Date Tags Blog

This blog uses the static site generator Pelican and is hosted on Github. Here are a few notes on how I set things up.

Installing Pelican

First, get Python 2.7, and get the Python package manager Pip. For Windows, you can follow the instructions here.

Make a directory for your blog, such as c:\blog. Then, pip install pelican and if you want Markdown support pip install markdown. Many online guides suggest you put Pelican into a Python virtualenv. That’s not necessary, but it keeps things tidy, so I made a virtualenv at c:\blog and installed Pelican using Pip like this:

virtualenv virtualenv-pelican
cd virtualenv-pelican\scripts
pip install pelican markdown

Creating The Blog

Next, I set up the blog for Pelican. I put the source content that Pelican processes into c:\blog\source and the generated HTML into c:\blog\site by doing this:

md c:\blog\source c:\blog\site
cd c:\blog\source

The default answers to the questions are usually reasonable, but season to taste.

By default, Pelican puts the generated HTML into the output directory relative to I prefer to call it the site directory and have it sit side-by-side the source directory because it makes the Github setup a bit cleaner. I edited the and changed the OUTPUTPATH variable to point to c:\blog\site:

OUTPUT_PATH = '../site'

Then add a post in the content directory at c:\blog\source\content. A simple Markdown post should work:

Title: First Post
Date: 2014-5-26 12:00
Tags: Blog
Category: Blog
Slug: first-post
Author: David Farrell
Summary: First Post
It's so easy when everybody's trying to please me, baby

We should be able to generate the blog now. Try this:

make html
make serve

Browse to and, hey, it works!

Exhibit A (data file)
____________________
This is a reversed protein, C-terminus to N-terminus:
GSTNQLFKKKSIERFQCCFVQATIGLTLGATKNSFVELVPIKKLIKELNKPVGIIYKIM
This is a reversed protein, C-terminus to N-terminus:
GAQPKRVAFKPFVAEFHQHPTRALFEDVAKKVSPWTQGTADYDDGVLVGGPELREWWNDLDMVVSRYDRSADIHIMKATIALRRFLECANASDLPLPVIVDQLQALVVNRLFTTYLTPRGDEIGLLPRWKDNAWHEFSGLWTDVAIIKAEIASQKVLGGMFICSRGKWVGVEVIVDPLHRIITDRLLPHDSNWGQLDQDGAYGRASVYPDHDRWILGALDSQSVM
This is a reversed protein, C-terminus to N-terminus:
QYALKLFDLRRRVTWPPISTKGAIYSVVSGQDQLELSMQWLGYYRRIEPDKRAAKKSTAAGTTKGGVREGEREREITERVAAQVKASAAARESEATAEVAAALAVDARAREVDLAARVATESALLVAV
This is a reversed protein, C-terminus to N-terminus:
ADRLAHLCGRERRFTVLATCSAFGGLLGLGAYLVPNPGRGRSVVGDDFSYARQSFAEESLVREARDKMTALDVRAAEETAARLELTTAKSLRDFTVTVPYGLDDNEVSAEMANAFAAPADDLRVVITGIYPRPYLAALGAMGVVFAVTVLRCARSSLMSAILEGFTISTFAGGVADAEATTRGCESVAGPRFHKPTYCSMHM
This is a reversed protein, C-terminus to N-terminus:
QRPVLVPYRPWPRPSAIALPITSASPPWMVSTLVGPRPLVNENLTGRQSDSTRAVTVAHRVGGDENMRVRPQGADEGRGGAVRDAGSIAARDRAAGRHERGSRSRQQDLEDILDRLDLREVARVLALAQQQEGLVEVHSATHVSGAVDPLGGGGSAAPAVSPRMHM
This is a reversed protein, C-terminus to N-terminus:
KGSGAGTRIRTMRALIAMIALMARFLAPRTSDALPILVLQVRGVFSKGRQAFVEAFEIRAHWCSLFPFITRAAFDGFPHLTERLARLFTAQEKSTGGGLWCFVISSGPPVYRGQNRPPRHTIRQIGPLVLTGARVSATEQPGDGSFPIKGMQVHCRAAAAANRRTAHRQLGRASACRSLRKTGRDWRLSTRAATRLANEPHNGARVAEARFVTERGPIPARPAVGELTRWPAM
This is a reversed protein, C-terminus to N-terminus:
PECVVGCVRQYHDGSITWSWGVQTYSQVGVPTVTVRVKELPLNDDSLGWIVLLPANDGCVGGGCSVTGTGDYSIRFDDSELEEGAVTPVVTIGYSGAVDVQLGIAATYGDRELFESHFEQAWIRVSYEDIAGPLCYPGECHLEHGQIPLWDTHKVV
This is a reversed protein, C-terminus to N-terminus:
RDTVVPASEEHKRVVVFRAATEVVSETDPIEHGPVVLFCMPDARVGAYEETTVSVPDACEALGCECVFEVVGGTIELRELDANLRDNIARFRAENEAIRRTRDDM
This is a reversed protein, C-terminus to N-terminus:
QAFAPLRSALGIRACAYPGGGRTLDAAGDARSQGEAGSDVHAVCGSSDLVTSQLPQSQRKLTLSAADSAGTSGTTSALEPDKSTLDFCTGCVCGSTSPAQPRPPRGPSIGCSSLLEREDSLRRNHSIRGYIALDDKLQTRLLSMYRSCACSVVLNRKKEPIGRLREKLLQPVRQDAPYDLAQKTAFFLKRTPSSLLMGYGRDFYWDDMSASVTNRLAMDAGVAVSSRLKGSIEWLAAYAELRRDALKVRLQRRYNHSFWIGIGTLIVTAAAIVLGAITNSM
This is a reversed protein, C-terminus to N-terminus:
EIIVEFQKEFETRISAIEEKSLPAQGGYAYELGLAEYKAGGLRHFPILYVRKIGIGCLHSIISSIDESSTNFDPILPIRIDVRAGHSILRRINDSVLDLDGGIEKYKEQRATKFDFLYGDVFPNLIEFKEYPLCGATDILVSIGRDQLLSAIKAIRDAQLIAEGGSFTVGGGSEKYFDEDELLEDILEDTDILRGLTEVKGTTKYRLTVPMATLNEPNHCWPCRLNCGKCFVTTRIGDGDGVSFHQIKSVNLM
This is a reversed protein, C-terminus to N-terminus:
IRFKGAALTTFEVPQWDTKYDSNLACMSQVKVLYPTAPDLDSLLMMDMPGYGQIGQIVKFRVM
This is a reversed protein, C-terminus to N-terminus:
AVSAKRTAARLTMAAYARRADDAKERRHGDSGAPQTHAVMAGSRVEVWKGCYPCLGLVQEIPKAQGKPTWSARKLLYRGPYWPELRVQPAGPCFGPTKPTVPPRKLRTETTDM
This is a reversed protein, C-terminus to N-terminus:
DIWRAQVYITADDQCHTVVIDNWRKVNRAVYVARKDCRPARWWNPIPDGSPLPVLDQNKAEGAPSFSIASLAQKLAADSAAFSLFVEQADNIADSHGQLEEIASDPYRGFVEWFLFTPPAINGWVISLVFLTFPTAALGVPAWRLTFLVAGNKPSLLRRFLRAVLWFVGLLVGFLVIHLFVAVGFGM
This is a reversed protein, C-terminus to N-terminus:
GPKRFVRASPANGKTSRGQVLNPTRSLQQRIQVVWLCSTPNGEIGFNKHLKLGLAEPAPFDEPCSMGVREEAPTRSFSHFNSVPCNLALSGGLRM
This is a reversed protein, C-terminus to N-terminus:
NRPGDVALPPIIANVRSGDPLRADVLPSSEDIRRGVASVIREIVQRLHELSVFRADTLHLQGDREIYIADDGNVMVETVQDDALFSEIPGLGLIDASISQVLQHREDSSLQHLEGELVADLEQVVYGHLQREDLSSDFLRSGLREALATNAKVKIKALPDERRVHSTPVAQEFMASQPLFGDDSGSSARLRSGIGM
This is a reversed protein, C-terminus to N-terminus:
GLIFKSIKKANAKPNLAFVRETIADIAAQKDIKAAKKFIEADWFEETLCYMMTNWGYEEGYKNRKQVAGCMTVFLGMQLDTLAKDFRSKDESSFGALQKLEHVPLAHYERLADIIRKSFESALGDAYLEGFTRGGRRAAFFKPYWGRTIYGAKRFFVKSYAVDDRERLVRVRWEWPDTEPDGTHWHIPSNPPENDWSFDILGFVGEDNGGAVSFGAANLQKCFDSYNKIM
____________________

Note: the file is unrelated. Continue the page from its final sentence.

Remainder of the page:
Live Editing

In one shell, run make regenerate. This automatically regenerates the site directory whenever you change a file in the source directory. In another shell, run the local web server make serve. Now you can change any file, refresh your browser, and immediately see your changes.

The command make devserver will also do that, but it calls a Bash script, which doesn’t work on Windows.

Pelican Themes

The default Pelican theme isn’t spectacular. You can get additional themes by cloning the Pelican theme repository:

cd c:\blog\source
git clone themes

You’ll find all the themes in the new themes directory. To choose one, set the THEME variable in

THEME = 'themes/pelican-bootstrap3'

I like the Pelican-Bootstrap3 theme. It has a that you’ll want to read. The Bootstrap theme is actually themed itself with Bootswatch. You can also easily customize the CSS and set the syntax highlighting style. Here’s the relevant bits in my

BOOTSTRAP_THEME = 'cyborg'        # Bootswatch sub-theme for Bootstrap
PYGMENTS_STYLE = 'monokai'        # Syntax highlighting theme
CUSTOM_CSS = 'static\custom.css'
EXTRA_PATH_METADATA = {'extra\custom.css': {'path': 'static\custom.css'}}

The full extra\custom.css path is c:\blog\source\content\extra\custom.css (some of Pelican’s paths were relative to the content directory). The only thing my custom.css does right now is change the backtick block highlighting colors; for some reason, those colors don’t change with the Bootstrap theme or subthemes. Here’s what that looks like:

code {
 padding:2px 4px;

Google Analytics

Google Analytics can be set up by following the instructions here: Google Analytics With Pelican

Once you have modified the with your analytics tracking number, you need to run the command make publish instead of make html to have the tracking code included. You want to make publish once you are ready to generate the pages that will go live, and make html when you are generating pages to view your changes locally.

Github Pages Hosting

I’m using Github Pages to host this blog. I created two repositories. One is named and holds the blog site, and the other is named and holds the Pelican source for the blog. You can configure git branches to hold everything in a single repo, but I thought it was more straightforward to just use two repositories.

I cleaned up the themes directory to remove the themes I don’t want (otherwise, that directory is around 176 megs). I then init both repositories and push them to Github with this:

cd c:\blog\site
git init
git add -A .
git commit -m "initial commit"
git remote add origin
git push -u origin master
cd c:\blog\source
git init
git add -A .
git commit -m "initial commit"
git remote add origin
git push -u origin master

A few minutes later, the blog appears at